* Dearth of auctions has curtailed oil exploration
* Brazil wants shale gas exploration, auction possible
* Gov't insists energy crisis not imminent despite drought
By Leonardo Goy
BRASILIA, Jan 10 Brazil will go ahead with its
first oil exploration auction in five years in May, Energy
Minister Edison Lobão said on Thursday, as the government tries
to play down the threat of an energy crisis in Latin America's
In addition, another auction for oil rights in the vast
sub-salt region off Brazil's southeastern coast will take place
in November under a new regulatory framework for the industry,
Lobão added. He said President Dilma Rousseff had authorized the
Private oil companies consider new concession offers
essential to continue operating in Brazil, but some doubted the
government would go ahead with the May auction when it was
announced in September because Congress had still not passed a
law defining how oil royalties would be used in the country.
The law was passed in November, in theory removing the main
obstacle to offering new concessions, although Rousseff vetoed
part of it.
"The royalties are no longer an issue," Lobão told reporters
Two blocks have been excluded from the initial offering of
174 onshore and offshore blocks in May, however, due to
environmental considerations, the director general of Brazil's
ANP oil regulator Magda Chambriard said.
Speaking alongside Lobão, Chambriard said Brazil is trying
to decentralize petroleum exploration. There is much potential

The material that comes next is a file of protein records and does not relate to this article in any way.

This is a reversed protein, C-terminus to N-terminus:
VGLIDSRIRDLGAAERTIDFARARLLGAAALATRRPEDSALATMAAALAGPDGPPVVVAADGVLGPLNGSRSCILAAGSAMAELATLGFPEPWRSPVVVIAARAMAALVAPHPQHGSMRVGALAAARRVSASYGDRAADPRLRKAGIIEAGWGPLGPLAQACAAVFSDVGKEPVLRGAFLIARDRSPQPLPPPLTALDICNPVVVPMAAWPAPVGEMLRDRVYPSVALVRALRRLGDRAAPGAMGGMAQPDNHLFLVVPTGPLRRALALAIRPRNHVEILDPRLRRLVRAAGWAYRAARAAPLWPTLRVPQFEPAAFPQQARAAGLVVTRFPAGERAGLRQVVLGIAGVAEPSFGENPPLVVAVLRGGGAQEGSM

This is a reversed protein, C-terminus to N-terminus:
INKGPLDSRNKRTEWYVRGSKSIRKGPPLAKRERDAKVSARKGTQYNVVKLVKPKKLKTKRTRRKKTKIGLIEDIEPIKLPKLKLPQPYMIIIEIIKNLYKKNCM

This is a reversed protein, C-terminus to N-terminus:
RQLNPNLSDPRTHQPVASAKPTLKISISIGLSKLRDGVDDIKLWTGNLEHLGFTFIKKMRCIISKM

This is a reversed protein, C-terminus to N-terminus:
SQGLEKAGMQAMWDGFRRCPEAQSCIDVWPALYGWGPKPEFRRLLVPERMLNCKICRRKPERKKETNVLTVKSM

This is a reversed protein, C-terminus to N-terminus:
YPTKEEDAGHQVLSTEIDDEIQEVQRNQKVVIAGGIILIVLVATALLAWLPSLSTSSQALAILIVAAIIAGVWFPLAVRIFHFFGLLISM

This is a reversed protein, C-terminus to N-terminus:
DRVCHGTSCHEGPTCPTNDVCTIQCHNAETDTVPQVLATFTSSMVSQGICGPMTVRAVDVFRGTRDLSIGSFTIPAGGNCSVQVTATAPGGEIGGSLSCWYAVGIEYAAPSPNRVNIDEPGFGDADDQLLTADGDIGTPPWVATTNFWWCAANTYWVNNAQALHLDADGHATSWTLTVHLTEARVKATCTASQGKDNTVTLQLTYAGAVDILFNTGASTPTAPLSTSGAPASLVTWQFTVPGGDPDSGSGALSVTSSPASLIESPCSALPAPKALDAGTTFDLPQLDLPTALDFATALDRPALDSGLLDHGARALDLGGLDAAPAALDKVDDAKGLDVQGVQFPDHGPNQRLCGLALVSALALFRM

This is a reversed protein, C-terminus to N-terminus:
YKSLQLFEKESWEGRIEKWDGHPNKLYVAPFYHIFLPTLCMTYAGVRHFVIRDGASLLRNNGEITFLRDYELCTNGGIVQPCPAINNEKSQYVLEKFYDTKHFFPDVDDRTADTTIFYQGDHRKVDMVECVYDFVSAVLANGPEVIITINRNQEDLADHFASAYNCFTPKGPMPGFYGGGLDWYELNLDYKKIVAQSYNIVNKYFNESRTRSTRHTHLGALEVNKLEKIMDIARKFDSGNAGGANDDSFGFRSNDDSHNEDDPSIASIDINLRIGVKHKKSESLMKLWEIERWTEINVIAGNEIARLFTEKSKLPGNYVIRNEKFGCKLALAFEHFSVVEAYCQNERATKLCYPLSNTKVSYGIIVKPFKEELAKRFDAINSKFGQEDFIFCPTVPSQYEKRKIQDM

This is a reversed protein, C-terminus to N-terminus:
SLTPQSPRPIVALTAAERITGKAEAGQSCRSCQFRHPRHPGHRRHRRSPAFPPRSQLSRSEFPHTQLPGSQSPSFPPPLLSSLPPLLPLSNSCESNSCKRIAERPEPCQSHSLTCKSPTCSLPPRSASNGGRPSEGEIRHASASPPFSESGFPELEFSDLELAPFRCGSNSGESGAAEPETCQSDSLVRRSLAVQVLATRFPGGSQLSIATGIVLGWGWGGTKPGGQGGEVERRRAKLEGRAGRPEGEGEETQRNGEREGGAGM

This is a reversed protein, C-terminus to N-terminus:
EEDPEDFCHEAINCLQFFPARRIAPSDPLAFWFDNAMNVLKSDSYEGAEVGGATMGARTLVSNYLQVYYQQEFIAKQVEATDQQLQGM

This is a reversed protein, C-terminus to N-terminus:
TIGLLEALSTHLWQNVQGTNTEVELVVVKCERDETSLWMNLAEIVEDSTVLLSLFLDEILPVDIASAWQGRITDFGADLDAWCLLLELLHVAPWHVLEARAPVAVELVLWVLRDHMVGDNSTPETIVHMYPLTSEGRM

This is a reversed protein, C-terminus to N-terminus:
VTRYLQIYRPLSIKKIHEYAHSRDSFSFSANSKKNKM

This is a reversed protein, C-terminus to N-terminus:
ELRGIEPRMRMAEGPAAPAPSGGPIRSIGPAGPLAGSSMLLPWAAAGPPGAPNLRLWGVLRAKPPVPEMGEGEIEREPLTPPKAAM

in under-explored basins such as Parnaíba as well as in the
northeastern states of Maranhão and Piauí, she said.
The lack of oil auctions in Brazil following the 2007
discovery of giant offshore sub-salt reserves near Rio de
Janeiro has forced companies such as Exxon Mobil, Royal
Dutch Shell, and Devon Energy Corp to reduce
Smaller companies are even worse off without fresh
opportunities in what was once considered one of the world's
most promising oil frontiers.
Shell is among the firms that plans to participate in the
May auction, which will likely offer part of the so-called
"Equatorial Margin" ruling along Brazil's northeast coast.
The subsalt area, defined in a new law that will apply to
the November auction, includes a New York-sized zone near Rio
and Sao Paulo. It contains about 100 billion barrels of
recoverable oil, according to the National Oil Institute, enough
to provide all current U.S. oil needs for about 14 years.
"NO GAS SHORTAGE" BUT DIVERSIFICATION SOUGHT
Though they represent a country with vast oil potential,
Lobão and Chambriard spoke in the midst of what could become
Brazil's worst energy crisis in more than a decade.
Hydroelectric reservoirs are at their lowest levels in 10 years.
A drought has forced the country to rely more on
thermoelectric plants, and Lobão insisted there is no shortage
of natural gas to power them. He and Rousseff have dismissed
talk of possible energy rationing.
"The gas law states that the Ministry of Mines and Energy
must always seek ways to increase the gas supply, but today
there is no shortage of gas... the gas we don't produce here we
import," Lobão said.
Energy traders, however, say Brazil is paying top dollar for
emergency imports of liquefied natural gas (LNG) at a time of
strong demand for the fuel from Asian countries.
Brazil's energy matrix is much more diverse than it was
during the last major energy crisis in 2001, when power outages
cut factory output and overall economic growth. The reliance on
hydro-power has dropped from about 75 percent to 67 percent in
the last five years, but Brazil is trying to further diversify.
Brazil now wants to develop a shale gas industry, and Lobão
said an auction for exploration rights could occur in 2013,
although likely not until December.
ANP's Chambriard said Brazil's shale gas reserves have not
been mapped, but studies indicate the fuel is present in the
Parecis, Maranhão, Piauí, Tocantins and São Francisco basins.